Its all about the cash - Ken Saddler


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Kenn Saddler, a B2B CFO partner, talks to 'The Alternative Board' about the importance of cash flow in operating a business. As Ken says, "It's all about the cash."

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  • Talk about building a foundation before getting into discussions about valuation and bank financing.
  • Reviews financial performance for a period of time.
  • Answer #1 = Most closely approximates CASH. Companies are often valued in multiples of EBITDA, or discounted EBITDA. Mention that multiples are down quite a bit from just a couple of years ago in today’s economic and financial / credit markets. Fewer companies being sold as a result. Slowly getting better.Answer #2 = Means valuing future cash flows for what they are worth today. Why do we do that? There’s an alternative to making any investment and that’s to put your money in an interest bearing account. That’s not very good return with rates as low as they are today. Companies use different rates to determine the present value of an investment. The rate generally relates to the borrowing cost of the buyer.Answer #3 = Operating Profit
  • Go through each category and briefly explain what is categorized there. System of debits and credit is established so that if done properly this equation always works.This statement is SNAPSHOT of a business at a POINT in time. Also known as Statement of Financial Position
  • What the heck is liquidity? How much cash or items that could quickly be turned into cash a company has (receivables, s/t investments, inventory).
  • I’m going to make a positive assumption about each of your businesses and build a more favorable scenario and that you have time to realize the full value of your business before you Exit.EBITDA is usually adjusted in the process of due diligence. Multiples also depend on company value drivers.There may be addbacks, like owner compensationThere will most likely be negative adjustments for things the buyer believes should reduce EBITDA but may be on the balance sheet (excess or unsaleable inventory, bad debt, etc.)Explain formula, time value of moneyOther options -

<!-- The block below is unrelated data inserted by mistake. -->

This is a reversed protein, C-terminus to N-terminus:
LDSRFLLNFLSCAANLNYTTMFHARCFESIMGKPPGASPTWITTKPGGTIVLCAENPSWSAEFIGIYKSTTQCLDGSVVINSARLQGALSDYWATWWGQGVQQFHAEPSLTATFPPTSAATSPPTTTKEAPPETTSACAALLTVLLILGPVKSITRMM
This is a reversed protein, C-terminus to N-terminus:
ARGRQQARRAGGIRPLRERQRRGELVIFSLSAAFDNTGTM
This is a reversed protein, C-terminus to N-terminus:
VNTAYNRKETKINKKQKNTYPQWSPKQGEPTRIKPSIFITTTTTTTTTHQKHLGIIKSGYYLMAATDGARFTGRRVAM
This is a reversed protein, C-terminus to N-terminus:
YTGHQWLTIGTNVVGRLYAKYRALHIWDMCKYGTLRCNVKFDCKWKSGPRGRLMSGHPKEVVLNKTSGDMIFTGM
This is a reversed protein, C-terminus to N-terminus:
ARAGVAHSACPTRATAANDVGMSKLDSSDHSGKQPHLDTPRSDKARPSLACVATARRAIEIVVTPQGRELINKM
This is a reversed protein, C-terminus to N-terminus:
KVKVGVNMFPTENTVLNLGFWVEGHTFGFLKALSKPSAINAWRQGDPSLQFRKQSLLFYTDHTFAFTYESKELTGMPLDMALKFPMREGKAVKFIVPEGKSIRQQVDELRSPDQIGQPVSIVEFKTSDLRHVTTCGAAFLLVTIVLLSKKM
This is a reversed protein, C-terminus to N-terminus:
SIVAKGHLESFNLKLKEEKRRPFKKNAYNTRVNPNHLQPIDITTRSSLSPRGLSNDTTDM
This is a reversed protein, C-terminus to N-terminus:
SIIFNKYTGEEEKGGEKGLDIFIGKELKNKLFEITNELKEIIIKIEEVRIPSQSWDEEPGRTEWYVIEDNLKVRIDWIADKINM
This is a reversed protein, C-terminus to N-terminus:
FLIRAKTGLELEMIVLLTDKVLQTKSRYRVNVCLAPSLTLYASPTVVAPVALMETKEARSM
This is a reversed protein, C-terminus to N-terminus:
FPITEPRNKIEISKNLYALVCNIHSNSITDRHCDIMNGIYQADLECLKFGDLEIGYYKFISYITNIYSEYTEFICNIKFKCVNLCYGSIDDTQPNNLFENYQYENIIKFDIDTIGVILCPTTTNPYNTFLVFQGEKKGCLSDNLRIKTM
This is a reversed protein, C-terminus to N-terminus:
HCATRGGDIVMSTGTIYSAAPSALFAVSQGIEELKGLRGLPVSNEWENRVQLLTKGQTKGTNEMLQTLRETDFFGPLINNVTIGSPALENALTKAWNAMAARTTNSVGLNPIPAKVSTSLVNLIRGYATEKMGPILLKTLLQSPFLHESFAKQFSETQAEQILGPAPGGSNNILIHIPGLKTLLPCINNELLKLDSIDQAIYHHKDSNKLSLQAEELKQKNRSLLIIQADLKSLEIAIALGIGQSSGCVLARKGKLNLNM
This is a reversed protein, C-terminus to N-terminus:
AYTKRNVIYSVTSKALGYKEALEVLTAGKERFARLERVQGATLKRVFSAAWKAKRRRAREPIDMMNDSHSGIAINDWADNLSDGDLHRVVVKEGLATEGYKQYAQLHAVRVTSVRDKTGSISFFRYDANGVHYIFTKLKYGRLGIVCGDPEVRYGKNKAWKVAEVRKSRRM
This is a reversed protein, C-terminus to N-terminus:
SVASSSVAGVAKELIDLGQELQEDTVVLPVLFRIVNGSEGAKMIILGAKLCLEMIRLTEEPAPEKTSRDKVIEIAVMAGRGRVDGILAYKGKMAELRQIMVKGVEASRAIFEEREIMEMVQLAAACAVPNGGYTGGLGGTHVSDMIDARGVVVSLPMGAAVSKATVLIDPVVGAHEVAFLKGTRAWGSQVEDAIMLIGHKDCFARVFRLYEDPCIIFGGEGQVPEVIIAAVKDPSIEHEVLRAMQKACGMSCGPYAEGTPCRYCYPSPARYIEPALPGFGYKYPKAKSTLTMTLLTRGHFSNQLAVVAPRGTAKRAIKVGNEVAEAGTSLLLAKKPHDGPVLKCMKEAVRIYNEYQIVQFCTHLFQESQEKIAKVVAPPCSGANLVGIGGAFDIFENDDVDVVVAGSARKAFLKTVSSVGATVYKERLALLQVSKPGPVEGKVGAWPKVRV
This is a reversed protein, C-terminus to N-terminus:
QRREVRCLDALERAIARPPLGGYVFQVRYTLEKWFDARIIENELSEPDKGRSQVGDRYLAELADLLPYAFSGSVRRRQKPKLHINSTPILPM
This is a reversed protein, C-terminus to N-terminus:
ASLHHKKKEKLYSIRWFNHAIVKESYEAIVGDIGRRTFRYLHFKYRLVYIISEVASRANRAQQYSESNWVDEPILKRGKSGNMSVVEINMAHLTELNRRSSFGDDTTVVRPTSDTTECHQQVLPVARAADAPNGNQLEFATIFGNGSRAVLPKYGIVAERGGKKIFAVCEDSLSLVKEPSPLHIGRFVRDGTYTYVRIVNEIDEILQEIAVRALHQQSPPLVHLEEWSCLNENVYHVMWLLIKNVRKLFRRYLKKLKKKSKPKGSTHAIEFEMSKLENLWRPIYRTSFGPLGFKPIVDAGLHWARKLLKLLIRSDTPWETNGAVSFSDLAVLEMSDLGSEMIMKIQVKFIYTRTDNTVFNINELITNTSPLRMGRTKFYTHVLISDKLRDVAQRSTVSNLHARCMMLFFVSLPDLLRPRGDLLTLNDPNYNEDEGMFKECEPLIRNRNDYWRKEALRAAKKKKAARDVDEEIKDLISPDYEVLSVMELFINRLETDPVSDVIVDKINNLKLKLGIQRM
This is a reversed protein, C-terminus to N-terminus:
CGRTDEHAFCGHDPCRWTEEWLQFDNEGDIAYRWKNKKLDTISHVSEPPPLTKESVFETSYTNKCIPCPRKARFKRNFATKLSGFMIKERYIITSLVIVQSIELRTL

• CFO responsibility. Why are you requesting the funds? What will be the use of proceeds? What terms are you requesting? Why is the firm a success and why will this venture be successful. Sell, create excitement. Why invest in my company?Who are we? What makes us special? Company history. Bios on key members of management.Macro view of the industry and growth expectations. Use information from a trade group or industry association to give outsiders perspective, not just a biased view from a company inside the industry.If you don’t have one, consider putting one together. For the bank, at a minimum take them through the SWOT. Emphasize strengths but be honest about weaknesses too and how you intend to reduce them. Need to be able to intelligently walk the bank through the next three to five years (or term of debt). CEO should definitely present this section.Include P&L, BS, and stmt of CF, as well as A/R and Inventory schedules especially if this is how the loan will be collateralized.Preferably reviewed or audited. Ratio analysis compared to industry can be helpful here too.One year detailed forecast. Three to five year longer range financial expectations. Important to link strategy with forecast here.Professionally present this in a three ring binder or similar format for ease of reading and presentation.
  • Its all about the cash - Ken Saddler

    1. 1. It’s All About the Cash The Alternative Board Ken Saddler, MBA Partner B2B CFO® February 8, 2012